Valor’s foundation and dedication to helping Law Enforcement and Veterans stem from many years of military service by founder Greg Londo. As a US Army Veteran, Greg wanted to continue serving his community and found a way to help fellow Veterans and their families in times of need. 

There is an unprecedented number of Law Enforcement and Veteran suicides in the United States, but Colorado experiences an explicitly higher number than the national average. We recognize a need to get involved and have taken steps to partner with local law enforcement agencies, businesses, and organizations in our community. 

Pro Bono Services for all Uninsured Veteran and Law Enforcement suicides in the markets we service.

Whether an individual has spent one year, five years, or even longer in the service or overseas or in the police force, the transition to civilian life can be challenging. When in the line of duty, most individuals feel like they serve a purpose. They know what they are doing, what has to be done, and there is an underlying meaning behind it. But unfortunately, after returning home from a deployment, or active duty, a service member may transition into the civilian workforce and struggle to find that purpose. Greg explains, “It can be and is very jarring for folks.” The structure of military operations and day-to-day life is suddenly gone, and it can be hard to find your footing in a society where that regime and routine are no longer there.  

Greg speaks from personal experience on this, “What we saw and lived, and you know, experienced while we were overseas was our normal. So reemerging back into civilian life is a difficult task that folks face when they get back into what we deem as normal society.” The transition can be overwhelming for some and that is why Greg and the Valor team want to help by offering pro-bono services to families and those who find themselves in an unfortunate circumstance where an individual has taken their own life. 

Valor Voice Podcast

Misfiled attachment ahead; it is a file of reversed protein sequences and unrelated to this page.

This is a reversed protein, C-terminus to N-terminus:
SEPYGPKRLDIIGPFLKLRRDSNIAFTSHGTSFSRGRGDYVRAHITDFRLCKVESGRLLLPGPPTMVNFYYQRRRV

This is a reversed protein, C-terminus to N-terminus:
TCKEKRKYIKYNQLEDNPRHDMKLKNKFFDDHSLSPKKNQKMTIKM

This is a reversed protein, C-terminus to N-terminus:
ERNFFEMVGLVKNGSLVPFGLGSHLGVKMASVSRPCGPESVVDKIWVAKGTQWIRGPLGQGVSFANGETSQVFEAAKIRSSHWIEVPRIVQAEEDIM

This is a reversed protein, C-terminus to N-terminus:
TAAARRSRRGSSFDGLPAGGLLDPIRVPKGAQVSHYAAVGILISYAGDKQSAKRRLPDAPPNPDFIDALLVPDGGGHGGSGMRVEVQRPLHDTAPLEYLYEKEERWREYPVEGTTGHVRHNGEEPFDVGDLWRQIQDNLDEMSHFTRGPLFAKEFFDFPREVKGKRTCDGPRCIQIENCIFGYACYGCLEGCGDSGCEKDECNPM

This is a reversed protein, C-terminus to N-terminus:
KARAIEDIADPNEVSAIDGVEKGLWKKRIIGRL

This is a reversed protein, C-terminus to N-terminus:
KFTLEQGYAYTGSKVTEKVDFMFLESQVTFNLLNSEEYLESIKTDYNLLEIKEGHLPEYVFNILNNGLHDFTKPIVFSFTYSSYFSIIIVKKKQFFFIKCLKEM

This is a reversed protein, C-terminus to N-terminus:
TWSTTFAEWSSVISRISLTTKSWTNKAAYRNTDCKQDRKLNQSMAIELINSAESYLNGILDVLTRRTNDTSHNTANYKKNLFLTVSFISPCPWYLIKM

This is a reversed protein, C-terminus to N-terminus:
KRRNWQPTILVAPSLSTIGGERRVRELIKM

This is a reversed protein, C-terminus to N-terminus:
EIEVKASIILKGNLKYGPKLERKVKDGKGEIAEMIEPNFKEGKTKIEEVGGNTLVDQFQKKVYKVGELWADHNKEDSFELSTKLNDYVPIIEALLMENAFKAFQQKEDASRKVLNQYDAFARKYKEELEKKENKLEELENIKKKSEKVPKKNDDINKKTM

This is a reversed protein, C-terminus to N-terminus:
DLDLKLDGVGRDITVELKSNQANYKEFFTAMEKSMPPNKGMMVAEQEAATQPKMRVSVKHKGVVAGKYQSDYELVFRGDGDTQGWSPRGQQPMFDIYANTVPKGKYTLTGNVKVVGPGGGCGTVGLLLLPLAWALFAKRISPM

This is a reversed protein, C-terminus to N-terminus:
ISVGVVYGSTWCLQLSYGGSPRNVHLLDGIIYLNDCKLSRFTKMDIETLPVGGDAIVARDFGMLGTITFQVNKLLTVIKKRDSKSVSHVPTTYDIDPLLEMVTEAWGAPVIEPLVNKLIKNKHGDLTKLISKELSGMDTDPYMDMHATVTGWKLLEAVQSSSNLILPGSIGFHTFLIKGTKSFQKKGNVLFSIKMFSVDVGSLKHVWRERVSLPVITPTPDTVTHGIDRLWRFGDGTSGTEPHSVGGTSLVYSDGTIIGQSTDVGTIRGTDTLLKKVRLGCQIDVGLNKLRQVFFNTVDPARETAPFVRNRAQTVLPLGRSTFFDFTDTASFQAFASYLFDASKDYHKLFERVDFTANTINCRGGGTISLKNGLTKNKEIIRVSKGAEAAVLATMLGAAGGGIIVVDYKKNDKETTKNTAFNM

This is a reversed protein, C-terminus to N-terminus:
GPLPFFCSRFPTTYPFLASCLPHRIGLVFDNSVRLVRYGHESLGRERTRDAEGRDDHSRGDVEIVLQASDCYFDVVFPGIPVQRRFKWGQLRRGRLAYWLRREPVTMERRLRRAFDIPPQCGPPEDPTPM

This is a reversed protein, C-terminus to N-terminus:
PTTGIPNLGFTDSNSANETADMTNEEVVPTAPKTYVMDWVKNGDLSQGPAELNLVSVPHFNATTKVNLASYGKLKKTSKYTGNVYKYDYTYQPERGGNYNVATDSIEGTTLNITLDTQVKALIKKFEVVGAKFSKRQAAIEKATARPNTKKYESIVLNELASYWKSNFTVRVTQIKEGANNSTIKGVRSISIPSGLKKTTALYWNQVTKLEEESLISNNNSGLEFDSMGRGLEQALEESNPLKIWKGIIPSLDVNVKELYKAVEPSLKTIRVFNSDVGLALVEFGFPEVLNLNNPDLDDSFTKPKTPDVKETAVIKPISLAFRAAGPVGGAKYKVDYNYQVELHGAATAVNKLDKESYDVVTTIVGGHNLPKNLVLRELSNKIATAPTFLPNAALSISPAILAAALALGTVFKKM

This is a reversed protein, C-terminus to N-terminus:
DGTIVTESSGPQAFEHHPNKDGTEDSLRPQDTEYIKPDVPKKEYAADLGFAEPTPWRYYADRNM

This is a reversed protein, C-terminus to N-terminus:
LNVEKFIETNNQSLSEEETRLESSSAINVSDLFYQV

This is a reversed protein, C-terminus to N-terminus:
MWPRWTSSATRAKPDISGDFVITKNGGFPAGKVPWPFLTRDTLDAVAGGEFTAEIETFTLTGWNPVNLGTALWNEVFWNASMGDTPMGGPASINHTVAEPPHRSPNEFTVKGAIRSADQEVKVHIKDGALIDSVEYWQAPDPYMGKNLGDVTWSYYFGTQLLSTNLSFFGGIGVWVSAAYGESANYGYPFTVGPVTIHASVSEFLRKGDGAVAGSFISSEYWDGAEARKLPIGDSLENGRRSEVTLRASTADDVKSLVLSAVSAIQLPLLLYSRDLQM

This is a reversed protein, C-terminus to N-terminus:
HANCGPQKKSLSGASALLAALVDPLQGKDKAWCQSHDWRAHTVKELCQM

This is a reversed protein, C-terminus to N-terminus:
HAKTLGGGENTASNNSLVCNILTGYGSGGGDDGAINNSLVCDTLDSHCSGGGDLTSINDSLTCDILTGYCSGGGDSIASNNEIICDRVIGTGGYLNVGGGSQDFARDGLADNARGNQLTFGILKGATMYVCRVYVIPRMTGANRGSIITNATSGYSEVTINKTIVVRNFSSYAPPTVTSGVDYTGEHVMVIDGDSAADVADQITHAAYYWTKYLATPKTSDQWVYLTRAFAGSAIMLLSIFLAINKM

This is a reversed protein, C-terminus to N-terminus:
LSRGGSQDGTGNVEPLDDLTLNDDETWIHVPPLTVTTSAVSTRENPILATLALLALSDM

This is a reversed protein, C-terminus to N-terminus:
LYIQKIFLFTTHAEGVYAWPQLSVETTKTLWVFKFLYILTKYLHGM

We are aware that a Technical Cleaning Service and a podcast might not go hand in hand. However, with Valor Voice, we hope to bring to light important community voices that provide hands-on support to those in need. Our recent guests are dedicated experts in mental health, victim assistance, and family advocacy. The organizations they work for, such as Mental Health Colorado, Colorado Organization for Victim Assistance, Rose Andom Center, and the Denver Medical Examiner’s Office, are directly involved in the day-to-day efforts to combat public health issues. 

In addition to highlighting the hard work of Colorado organizations, we also focus on the importance of self-care in Valor Voice. Londo approaches each episode with compassion and the understanding that taking care of your mental health is just as important as your physical health. He explains, “One of the things that is prudent of Valor Voice is self-care and trying to help folks educate on the importance of self-care.” We believe your mind and body are not whole unless both are healthy and strong. 

Partnerships & Outreach Support

Trauma looks and feels different to everyone. So while Valor is there to provide support in the wake of a loss, we also work hard to partner with organizations and non-profits for prevention and outreach. We are continually impressed with the collaborative efforts of small businesses, non-profits, and state agencies looking to lend a hand across the state of Colorado. 

One organization that we are proud to partner with is Hope for Heroes. The founder and former K9 law enforcement officer, Mitch Serlin, began the organization to help fellow Veterans, police officers, EMTs, and firefighters struggling with mental or physical impairments. We appreciate Mitch and his organization’s work and are proud to join and support his incredible efforts within the community.

Greg spends a lot of time with Veterans outside of his work at Valor and describes that Veterans often say, “I didn’t do a bunch of firefights” or “I wasn’t in the worst of the worst, so I don’t have any trauma.” He explains that they don’t acknowledge or accept that maybe they have some level of traumatic stress disorder or trauma causing an unknown response. He adds, “A good portion of our soldiers who served overseas may not have been in direct contact, but it’s still there.” As a Veteran himself, Greg is aware of the struggles and emphasizes prevention and outreach as a pillar of Valor’s efforts.

While there is still plenty of work to be done in prevention and outreach, our efforts have been well received by the families of fallen Law Enforcement Officers and Veterans. We find it rewarding to offer our services to alleviate family members’ stress and pain during these circumstances. Our desire to serve the communities around us is what drives us. When an accident or unfortunate event occurs, Valor will be there to provide the support you need.